illustrations: Berk Karaoglu
Prior to moving to Berlin I never thought about how important language was when attempting to get to know someone better, particularly while dating. I always dated guys whose native language was English, American English at that. As if dating wasn’t confusing enough, try dating someone who doesn’t dream in the same damn language as you. It wasn’t until I started dating guys from around the world did I begin to understand how uncomfortable it felt not to be able to fully express myself. But, was this necessarily a bad thing?
Sure, when you speak the same language, you understand one another on a molecular level. You share the same phrases to describe mundane situations. You can even talk about your feelings (yuck!) until the cows come home…UM, WHAT? That was all fine and good, but I still wasn’t convinced that the benefits of speaking the same mother tongue outweighed the surmounting disadvantages.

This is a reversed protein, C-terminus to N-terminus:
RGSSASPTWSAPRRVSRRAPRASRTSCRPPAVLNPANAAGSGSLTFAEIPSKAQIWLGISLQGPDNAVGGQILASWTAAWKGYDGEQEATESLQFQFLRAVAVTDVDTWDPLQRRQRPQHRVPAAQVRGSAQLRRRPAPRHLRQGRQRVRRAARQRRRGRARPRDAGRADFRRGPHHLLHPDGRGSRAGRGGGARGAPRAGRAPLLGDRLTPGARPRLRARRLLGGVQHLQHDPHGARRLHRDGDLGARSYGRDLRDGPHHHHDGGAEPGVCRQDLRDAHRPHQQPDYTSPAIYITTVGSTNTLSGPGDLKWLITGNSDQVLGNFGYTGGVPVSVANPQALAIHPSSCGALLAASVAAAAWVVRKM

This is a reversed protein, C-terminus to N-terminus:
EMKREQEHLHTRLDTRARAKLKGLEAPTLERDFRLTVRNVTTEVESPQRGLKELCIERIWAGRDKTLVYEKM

The pair of the upcoming two weekends is one of those you should be looking forward to with extra intensity. The Gallery Weekend is an annual initiative during which you have the chance to discover galleries and exhibition spaces through numerous art openings and exhibition. Because one weekend is certainly enough there are a few independent shows already opening or already open on this weekend before it gets official on the final weekend in April next week. You’ll definitely find something special in our list including numerous painting exhibitions, a paper-mache project with the Marx and Engels sculptures, and even a virtual reality techno show.
To You, brave adventurer who is in Berlin for the first time and who has left his comfort zone for a fresh new start and brand new experiences.